We recently read interesting research into what makes certain children more likely to lie, and a new study has given another intriguing insight into another undesirable personality trait: narcissism.
Children who are told they are special by their parents are more likely to become narcissists, according to new research.
The study, published in US journal Proceedings of the National Academy of Sciences, was carried out across 565 children, aged between seven and 11, in the Netherlands, along with their parents.
Researchers found that children who had been told by their parents that they were “more special than other children” or “deserve something extra in life” scored higher on the narcissism tests than those who had not been praised in such a way.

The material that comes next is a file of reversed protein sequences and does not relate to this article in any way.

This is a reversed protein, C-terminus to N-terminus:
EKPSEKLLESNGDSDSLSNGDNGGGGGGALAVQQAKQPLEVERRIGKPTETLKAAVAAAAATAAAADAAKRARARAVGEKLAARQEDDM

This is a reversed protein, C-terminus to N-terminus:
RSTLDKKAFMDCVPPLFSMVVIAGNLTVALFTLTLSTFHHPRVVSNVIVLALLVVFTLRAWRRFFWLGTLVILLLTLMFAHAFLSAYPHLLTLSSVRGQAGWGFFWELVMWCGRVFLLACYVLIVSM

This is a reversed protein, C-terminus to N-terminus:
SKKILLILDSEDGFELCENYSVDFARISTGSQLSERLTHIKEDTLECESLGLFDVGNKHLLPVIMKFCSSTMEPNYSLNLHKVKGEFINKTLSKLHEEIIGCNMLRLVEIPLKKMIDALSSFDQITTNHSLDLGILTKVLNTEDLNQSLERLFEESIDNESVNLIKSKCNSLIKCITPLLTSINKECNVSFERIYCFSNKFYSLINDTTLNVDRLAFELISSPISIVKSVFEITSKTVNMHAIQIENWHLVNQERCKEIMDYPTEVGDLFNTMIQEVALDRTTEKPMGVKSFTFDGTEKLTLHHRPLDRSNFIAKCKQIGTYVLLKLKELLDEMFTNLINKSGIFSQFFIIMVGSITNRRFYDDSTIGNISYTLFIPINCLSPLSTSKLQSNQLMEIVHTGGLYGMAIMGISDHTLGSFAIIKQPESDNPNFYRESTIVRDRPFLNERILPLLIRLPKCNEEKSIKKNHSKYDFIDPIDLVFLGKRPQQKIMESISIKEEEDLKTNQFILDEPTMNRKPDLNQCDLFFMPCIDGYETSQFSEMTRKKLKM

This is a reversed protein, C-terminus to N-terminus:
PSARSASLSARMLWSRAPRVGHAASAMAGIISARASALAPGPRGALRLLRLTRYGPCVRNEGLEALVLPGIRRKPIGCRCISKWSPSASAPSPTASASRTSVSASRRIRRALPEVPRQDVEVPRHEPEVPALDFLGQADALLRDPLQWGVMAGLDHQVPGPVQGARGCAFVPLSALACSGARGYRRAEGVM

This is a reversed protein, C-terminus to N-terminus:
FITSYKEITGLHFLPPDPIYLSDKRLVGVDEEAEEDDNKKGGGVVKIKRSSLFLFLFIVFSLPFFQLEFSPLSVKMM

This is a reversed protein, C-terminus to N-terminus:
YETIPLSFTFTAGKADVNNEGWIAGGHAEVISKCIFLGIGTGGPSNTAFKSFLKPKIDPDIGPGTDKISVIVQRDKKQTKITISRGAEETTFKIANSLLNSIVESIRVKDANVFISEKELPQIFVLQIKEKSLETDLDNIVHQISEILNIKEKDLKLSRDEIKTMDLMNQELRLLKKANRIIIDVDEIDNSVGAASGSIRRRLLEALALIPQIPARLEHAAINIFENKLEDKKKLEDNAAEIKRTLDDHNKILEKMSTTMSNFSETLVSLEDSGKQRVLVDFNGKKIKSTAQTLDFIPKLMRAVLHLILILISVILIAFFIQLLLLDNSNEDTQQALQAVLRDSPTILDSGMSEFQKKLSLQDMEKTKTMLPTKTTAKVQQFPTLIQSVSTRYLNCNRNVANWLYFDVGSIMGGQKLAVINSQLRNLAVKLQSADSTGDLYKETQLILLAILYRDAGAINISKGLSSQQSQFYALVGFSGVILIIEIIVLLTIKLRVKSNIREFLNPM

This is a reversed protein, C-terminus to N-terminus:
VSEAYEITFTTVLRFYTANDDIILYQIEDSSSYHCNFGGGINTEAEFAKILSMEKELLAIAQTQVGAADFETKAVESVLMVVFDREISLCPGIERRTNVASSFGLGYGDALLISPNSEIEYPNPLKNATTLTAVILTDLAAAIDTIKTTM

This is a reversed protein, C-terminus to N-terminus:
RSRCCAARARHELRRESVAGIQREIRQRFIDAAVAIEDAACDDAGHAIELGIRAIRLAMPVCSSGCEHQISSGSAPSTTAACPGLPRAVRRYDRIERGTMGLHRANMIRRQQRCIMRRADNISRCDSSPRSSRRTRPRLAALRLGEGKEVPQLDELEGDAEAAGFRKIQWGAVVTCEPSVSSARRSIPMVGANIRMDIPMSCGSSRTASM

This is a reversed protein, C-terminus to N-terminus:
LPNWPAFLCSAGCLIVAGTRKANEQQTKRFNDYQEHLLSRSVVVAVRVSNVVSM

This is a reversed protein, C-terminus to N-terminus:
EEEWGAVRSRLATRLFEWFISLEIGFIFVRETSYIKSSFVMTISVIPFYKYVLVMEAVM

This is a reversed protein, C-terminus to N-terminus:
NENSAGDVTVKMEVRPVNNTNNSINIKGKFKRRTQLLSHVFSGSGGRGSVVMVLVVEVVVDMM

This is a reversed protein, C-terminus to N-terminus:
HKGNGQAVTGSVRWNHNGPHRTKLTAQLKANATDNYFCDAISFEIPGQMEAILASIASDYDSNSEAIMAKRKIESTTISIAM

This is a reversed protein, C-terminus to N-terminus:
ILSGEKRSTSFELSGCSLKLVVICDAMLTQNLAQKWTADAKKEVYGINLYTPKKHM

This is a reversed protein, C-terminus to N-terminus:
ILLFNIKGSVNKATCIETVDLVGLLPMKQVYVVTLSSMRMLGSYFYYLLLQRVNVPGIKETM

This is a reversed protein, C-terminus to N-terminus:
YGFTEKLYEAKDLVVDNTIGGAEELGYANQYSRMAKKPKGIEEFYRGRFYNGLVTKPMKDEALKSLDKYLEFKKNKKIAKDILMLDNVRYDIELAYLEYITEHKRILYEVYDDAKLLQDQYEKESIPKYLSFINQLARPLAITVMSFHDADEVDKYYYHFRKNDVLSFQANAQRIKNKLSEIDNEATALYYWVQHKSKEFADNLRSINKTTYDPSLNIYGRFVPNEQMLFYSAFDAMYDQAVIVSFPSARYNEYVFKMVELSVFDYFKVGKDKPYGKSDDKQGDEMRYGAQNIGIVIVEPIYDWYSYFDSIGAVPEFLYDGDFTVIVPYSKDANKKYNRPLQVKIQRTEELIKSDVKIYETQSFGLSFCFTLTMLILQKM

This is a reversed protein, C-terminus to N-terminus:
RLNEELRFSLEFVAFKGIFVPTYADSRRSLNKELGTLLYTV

Significantly, the study also found that encouragement is better than stoking your child’s ego, particularly when it comes to their self-esteem.
Indeed, the study found that children who were often told that they were loved by their parents were more likely to show high self-esteem but not narcissism. Importantly, these children admitted that while they did not see themselves as more special than anyone else, they liked themselves as they were.
Study co-author and father-of-three Brad Bushman commented on the findings, admitting that it had changed his own approach with his children.
“When I first started doing this research in the 1990s, I used to think my children should be treated like they were extra-special. I’m careful not to do that now,” he said.
He added that while instilling a sense of worth and love is obviously important, overinflating your child’s ego will do far more harm than good.
“It is important to express warmth to your children because that may promote self-esteem, but overvaluing them may promote higher narcissism,” he added.